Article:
SAN JOSE -- A local man who was held over for trial on the basis of a phony lab report cooked up by a police officer and presented in court by a prosecutor is poised to win a legal settlement with the city for $150,000.
On Tuesday, the San Jose City Council is expected to approve the settlement with Michael Kerkeles of San Jose. Under the agreement, the city must also pay Kerkeles' legal fees, which could be at least $1 million because the federal civil rights case dragged on for six years and included a hard-fought appeal.
Kerkeles declined to comment, but one of his lawyers said the case has taken a major toll on him. Not only was Kerkeles at work when the sexual assault of a developmentally disabled woman supposedly occurred, the lawyer said, but his wife also was in her home office, steps from where the alleged rape took place.
"It's a significant sum, but Mr. Kerkeles certainly wouldn't trade the money he got for what he went through," lawyer Matt Davis said.
Fake crime report
The evidence that Kerkeles' rights had been violated was bolstered last year when prosecutor Jaime Stringfield admitted she misled the court about the lab report. She was suspended for a month by the state Supreme Court, based on a recommendation by the State Bar, which licenses attorneys. She had already resigned from the District Attorney's Office to pursue a teaching career, but is currently licensed to practice law.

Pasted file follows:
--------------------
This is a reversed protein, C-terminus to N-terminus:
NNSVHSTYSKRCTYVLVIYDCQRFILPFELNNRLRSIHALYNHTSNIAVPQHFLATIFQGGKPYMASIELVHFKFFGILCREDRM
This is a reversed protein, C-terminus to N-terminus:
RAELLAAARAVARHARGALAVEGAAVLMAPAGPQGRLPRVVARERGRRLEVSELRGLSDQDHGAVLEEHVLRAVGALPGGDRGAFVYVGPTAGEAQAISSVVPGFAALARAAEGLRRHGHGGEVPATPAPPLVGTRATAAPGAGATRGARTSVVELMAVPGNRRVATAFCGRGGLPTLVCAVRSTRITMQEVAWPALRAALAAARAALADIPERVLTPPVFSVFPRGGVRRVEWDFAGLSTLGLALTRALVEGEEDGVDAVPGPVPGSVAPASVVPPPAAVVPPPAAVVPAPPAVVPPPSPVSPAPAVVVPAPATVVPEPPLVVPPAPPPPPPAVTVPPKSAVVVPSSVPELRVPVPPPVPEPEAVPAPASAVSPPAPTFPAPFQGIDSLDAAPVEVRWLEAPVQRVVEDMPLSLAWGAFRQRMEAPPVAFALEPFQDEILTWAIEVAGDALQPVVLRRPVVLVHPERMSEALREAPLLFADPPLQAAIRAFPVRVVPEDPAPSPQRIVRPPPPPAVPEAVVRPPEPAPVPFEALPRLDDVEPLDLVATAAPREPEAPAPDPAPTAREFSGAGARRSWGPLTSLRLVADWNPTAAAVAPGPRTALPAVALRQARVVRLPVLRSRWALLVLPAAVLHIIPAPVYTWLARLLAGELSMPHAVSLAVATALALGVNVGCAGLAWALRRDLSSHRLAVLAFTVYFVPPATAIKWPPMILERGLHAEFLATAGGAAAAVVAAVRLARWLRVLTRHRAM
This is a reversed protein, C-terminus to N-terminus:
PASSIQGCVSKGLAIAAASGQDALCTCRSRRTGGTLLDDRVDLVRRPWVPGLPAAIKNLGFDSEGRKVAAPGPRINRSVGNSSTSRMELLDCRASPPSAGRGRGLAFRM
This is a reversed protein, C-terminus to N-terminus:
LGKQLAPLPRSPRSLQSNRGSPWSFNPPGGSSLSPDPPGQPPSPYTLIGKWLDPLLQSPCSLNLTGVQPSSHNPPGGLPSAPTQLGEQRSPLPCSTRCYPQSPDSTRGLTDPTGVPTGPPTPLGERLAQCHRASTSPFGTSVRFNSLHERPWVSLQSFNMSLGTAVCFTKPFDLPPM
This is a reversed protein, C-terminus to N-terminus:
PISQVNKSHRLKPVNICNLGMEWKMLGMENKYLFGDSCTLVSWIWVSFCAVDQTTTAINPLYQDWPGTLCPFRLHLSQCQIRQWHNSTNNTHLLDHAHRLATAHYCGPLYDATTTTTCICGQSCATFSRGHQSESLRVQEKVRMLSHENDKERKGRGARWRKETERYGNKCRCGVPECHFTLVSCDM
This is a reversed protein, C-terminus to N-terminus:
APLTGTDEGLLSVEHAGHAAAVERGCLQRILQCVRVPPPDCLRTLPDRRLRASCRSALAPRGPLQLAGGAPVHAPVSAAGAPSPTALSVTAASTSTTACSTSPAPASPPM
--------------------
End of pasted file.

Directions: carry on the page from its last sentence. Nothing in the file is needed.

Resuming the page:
However, the police officer, Sgt. Matthew Christian, remains on the job and is now assigned to the Traffic Investigations Unit, said SJPD spokesman Albert Morales.
The injustice unfolded after Kerkeles was accused in 2005 of sexually assaulting the developmentally disabled neighbor with the mental acuity of a 7-year-old.
In hopes of extracting a confession, Christian created a "ruse" crime report indicating that Kerkeles' semen had been found on a blanket, while the actual report revealed no semen. Such a tactic is legal -- at that stage of a case.
Kerkeles asked for an attorney, so the report was never actually used as a ruse. Instead, it was presented in court after the District Attorney's Office lost two preliminary hearings in the case.
On both occasions, the judge found the woman was not a competent witness and there was insufficient evidence to hold Kerkeles over for trial on charges.
But at the third preliminary hearing, then-prosecutor Stringfield elicited testimony from officer Christian regarding the contents of the ruse report. The officer's testimony was that semen had been found on the blanket, prompting the court to find there was probable cause to hold Kerkeles over for trial.
"In our view, that was a huge mistake," San Jose City Attorney Rick Doyle said, referring to the presentation of the phony document in court and Sgt. Matthew Christian's testimony about it.
There were several indications that the report was false. For one thing, the officer used a phony name for the crime lab analyst. It was also dated within a day of the evidence being seized -- contrary to normal DNA examinations, which take considerably longer to complete. Stringfield had in her file a real report that did not find semen on the bedspread.
"It's a good number ($150,000) to settle the case for," the city attorney said, "given the (legal) risks."
Contact Tracey Kaplan at 408-278-3482. Follow her at Twitter.com/tkaplanreport.